Effectiveness of supported employment for veterans with spinal cord injuries: Results from a randomized multisite study
|Authors:||Ottomanelli, L., Goetz, L., McGeough, C., Suris, A., Sippel, J., Sinnott, P., Wagner, T. H., & Cipher, D. J.|
|Publication||Archives of Physical Medicine and Rehabilitation|
Unemployment for individuals who have sustained a spinal cord injury is a serious problem. Ottomanelli et al report that the average rate of paid employment for individuals post SCI is approximately 35%. The rate of individuals returning to work post injury has been cited as even lower at only 12% returning to their preinjury jobs. In 2004, the Veterans Health Administration implemented an initiative to apply evidence-based supported employment to veterans with serious mental illness (SMI). This article is one of the first multisite, randomized controlled trials of supported employment versus standard vocational rehabilitation care for veterans with spinal cord injury (SCI).
The purpose of this research was to examine whether supported employment is more effective than "treatment as usual" in returning veterans to competitive employment after spinal cord injury.
SCI centers in the Veterans Health Administration. Sites were selected based on location in a metropolitan geographic region, adequate economic and industrial development, strong management and leadership support at the medical center, available subject pool, and existing public transportation system.
A total of 201 Veterans with a spinal cord injury between the ages of 18 and 65 who received medical and/or rehabilitation health care services at 1 of the 6 participating VA Medical Centers were included in the study. Only veterans who were not employed, or were employed earning less than the level of substantial gainful activity as by Social Security were included in the study.
The main outcome measure was competitive employment in the community. Data was collected through subject interviews, chart extraction of sociodemographic information, medical and psychiatric information, Social Security benefits. Veterans were assessed using the Veterans RAND 36-item Health Survey, Quick Inventory for Depressive Symptomatology - Self-Report, and Craig Handicap Assessment and Reporting Technique. In addition, the IPS Fidelity Scale was used to measure the adherence to the SE model.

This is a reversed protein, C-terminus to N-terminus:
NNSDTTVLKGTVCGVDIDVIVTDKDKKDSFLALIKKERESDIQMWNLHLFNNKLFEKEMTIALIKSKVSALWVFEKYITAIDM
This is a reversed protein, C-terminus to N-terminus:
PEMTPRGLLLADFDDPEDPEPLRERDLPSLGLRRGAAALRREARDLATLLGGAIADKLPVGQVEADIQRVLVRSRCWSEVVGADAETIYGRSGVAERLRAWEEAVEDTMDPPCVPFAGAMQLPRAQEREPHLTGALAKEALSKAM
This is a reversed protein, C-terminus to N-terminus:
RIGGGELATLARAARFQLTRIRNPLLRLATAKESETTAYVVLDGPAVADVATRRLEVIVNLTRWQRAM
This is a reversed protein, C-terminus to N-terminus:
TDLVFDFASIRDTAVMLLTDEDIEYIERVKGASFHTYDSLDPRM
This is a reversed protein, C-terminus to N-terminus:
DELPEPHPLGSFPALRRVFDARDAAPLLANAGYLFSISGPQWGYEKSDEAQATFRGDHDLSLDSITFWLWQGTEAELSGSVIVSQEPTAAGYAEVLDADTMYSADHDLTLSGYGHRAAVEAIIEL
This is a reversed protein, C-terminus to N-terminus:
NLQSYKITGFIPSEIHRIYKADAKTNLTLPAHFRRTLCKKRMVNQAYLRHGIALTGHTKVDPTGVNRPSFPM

Power analysis pre study indicated that a total of 126 subjects were needed. Statistical analysis on the data included Student t test or Wilcoxon rank-sum tests, the Pearson chi-square test or Fisher exact test where appropriate. Effect sizes calculated for employment outcome data included rate ratios, and Cohen's d for continuous data, and Cramer's v for categorical data where appropriate. Analyses were performed with SAS version 9.2.
Subjects were randomly assigned at the intervention sites to the supported employment(SE) condition or the treatment as usual-interventional site (TAU-IS). In observational sites where there was no SE program veterans were enrolled in a nonrandomized TAU condition.
Veterans in the SE group were 2.5 times more likely than the treatment as usual group-interventional site and 11.4 times more likely than the treatment as usual-observation site group to obtain competitive employment.
Supported employment as a well-prescribed method of integrated vocational care, was superior to usual practices in improving employment outcomes for veterans with SCI.
|Research Design||Randomized Controlled Trials (RCTs)|